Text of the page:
The Fed’s prompt action, however, failed to prevent contagion, and other US regional banks came under pressure, particularly First Republic, along with Credit Suisse (CS), a large and already troubled European systemic bank. On Wednesday, the Swiss National Bank provided a substantial emergency credit line to CS, and on Thursday, eleven large US banks agreed, working with government and regulatory authorities, to place a substantial deposit with First Republic. Bank shares around the world, however, continued to fall and the Swiss financial authorities brokered a takeover of CS by UBS over the weekend of 18th March. As part of the rescue package, the ‘bail-inable’ (‘Alternative Tier 1’, AT1) bonds issued by CS were controversially wiped out to absorb losses and prevent a ‘bail-out’ call on taxpayers.

To some extent, the original problem has been self-correcting, since crises prompt ‘flights to quality’.  Deposits moving from smaller to larger banks are initially invested in ‘US treasuries’. Additionally, the sizeable flows of uninsured deposits into US Money Market Mutual Fund investments, which are, ironically, uninsured and invested in US Treasuries, have driven up the prices of government bonds, and reduced their yields. The ‘unrealised losses’ on government bonds in bank portfolios have thus been reduced; but the threat to bank bondholders has increased.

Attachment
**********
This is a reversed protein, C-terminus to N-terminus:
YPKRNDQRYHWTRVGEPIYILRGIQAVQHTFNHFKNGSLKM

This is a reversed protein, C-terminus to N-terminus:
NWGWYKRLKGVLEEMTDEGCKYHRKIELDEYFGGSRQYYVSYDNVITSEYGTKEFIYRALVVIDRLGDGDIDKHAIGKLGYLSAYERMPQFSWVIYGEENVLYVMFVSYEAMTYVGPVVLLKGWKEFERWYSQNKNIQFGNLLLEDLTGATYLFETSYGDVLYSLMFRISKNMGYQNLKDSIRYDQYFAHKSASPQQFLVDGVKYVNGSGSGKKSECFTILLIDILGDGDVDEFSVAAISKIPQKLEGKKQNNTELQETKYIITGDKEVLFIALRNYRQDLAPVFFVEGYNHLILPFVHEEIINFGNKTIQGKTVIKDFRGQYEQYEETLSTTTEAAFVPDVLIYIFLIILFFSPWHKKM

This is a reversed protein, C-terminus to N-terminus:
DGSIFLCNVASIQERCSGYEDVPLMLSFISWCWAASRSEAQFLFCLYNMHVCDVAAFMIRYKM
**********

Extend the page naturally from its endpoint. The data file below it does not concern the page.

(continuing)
To further reduce fire sale risk, central banks may need to reverse, at least temporarily, their ‘quantitative tightening’ policy of running down their bond portfolios that were built up through government and other bond purchases during ‘quantitative easing’; such as following the 2007-9 financial crisis, the Euro-crisis and in response the Covid pandemic. This is essentially what the Bank of England did by introducing a temporary facility to purchase government bonds at par from pension funds, which experienced an acute liquidity crisis as bond prices fell and yields rose following the autumn ‘mini-budget’.

The central banks are now facing market pressure to limit planned interest rate increases in case there are other hidden fragilities in the banking and wider financial systems. Resuming government bond purchases to bolster bond prices might allow them to stay the course of increasing interest rates to bring down inflation; but would exacerbate yield curve inversion, which is deemed to be recessionary. The crisis of confidence in the banking system has not yet abated and so banks can be expected to reign in lending, further exacerbating the recession. To resolve the 2007-9 financial crisis, bondholders had to be bailed out at the expense of taxpayers. Will taxpayers be spared this time?

A further lesson for the monetary authorities is that they can only apply the monetary brakes to curb inflation if the financial vehicle is in good condition. Hence central banks should have responsibility for both financial and monetary (inflation) stability. Unfortunately, they lost control of inflation, in part due to unforeseen events, such as the Covid pandemic and the Ukraine War. But they seemingly also maintained low interest rates through quantitative easing for too long, allowing distortions to become embedded in financial systems.

In the US, fragility seems to have been aggravated by relaxing regional (‘non-systemic’) bank regulation. A more cautious approach to the post-Brexit regulatory liberalisation being considered for the UK’s banking and capital market sectors now seems warranted.

The views and opinions expressed in this article are those of the author and do not necessarily reflect the official policy or position of the University of Birmingham.